Common billing practices
Fixed fee for all work regardless of the time involved. This method of billing is often used for specific transactions such as incorporating a business or purchasing a house. Some lawyers also use a fixed fee for specific types of court appearances such as defending a client on a minor criminal charge.
Hourly rate which includes time spent on the phone, in meetings, doing research, preparing documents, dealing with correspondence, appearing in court and anything else involving your file. Hourly rates usually reflect the lawyer's skill and experience - senior lawyers charge more per hour than lawyers who are just starting out in practice.
Contingency fee or a percentage of the money the client wins in a lawsuit. If no money is recovered, the lawyer generally collects no fee. Contingency fee agreements are common in personal injury claims, product liability cases and class actions. More about contingency fees.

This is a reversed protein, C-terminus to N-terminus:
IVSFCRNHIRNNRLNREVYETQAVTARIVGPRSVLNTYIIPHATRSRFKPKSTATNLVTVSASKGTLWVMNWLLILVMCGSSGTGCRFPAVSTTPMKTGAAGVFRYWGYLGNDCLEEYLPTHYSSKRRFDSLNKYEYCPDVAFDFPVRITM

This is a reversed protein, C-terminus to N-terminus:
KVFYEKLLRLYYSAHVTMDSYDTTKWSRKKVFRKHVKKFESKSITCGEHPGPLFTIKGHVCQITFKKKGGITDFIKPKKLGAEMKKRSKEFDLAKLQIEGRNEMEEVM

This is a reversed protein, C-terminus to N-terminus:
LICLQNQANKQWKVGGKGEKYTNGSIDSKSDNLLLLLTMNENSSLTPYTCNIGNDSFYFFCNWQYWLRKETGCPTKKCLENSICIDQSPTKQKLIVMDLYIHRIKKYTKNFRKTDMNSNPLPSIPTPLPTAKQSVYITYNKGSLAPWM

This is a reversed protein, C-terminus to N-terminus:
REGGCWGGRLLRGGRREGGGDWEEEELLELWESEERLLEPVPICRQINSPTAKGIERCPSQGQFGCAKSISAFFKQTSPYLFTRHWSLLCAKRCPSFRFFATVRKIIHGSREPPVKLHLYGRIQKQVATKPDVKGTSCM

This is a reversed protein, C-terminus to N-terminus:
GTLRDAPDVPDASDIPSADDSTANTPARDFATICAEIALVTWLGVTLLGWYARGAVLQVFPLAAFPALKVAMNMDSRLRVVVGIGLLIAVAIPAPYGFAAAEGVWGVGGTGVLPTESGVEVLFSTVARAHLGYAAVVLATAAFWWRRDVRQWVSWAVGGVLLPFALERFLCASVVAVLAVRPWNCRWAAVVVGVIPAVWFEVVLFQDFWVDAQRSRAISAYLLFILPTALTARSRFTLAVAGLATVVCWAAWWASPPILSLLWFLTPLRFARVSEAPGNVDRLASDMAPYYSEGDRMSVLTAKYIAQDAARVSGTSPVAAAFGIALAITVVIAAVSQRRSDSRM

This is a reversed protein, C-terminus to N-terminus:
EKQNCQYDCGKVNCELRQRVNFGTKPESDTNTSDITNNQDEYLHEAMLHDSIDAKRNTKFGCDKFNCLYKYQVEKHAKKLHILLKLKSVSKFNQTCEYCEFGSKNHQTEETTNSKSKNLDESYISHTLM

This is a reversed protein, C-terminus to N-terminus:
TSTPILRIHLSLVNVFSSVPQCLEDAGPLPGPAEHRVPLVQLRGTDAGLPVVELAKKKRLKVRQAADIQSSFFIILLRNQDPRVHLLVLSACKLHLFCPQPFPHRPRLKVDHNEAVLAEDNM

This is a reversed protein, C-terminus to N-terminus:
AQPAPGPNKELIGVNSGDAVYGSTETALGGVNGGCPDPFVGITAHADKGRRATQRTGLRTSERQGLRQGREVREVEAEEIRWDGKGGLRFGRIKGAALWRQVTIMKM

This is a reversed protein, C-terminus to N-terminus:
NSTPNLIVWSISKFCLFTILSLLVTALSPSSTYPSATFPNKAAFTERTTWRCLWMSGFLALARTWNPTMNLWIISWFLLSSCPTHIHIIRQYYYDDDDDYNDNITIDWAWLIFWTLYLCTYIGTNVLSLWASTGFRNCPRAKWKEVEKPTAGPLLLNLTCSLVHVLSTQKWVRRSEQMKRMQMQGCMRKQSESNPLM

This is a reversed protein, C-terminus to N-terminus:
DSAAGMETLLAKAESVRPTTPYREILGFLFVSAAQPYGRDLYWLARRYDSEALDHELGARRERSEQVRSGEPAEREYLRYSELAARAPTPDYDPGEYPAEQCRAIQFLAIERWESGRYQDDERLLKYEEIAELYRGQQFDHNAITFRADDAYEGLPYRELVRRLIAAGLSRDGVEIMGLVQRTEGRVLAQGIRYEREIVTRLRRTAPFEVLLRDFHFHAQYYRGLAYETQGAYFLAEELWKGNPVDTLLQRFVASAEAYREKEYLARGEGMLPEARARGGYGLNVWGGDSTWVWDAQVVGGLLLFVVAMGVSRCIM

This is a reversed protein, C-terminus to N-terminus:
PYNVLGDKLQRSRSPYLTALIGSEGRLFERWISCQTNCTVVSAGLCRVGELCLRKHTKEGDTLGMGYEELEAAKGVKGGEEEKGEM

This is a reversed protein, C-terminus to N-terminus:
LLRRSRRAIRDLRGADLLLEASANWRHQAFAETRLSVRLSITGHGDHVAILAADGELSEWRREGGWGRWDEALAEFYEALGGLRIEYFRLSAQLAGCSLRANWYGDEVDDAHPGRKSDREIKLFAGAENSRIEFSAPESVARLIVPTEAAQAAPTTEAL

Retainer is a sum of money you pay to your lawyer as a deposit for the services the lawyer will perform for you and the expenses the lawyer will incur on your behalf. Your lawyer will submit accounts to you, which will be paid from the retainer.
Disbursements are expenses incurred by your lawyer on your behalf such as government fees, court filing fees, courier charges, photocopying costs or fees paid for expert reports from people such as doctors or engineers. You are responsible for these expenses and they will be included in your legal bill.
Taxes Lawyers are required to charge GST and PST on all fees and most disbursements.
Note that the Law Society does not set lawyers' fees and there are no fixed rates for legal services.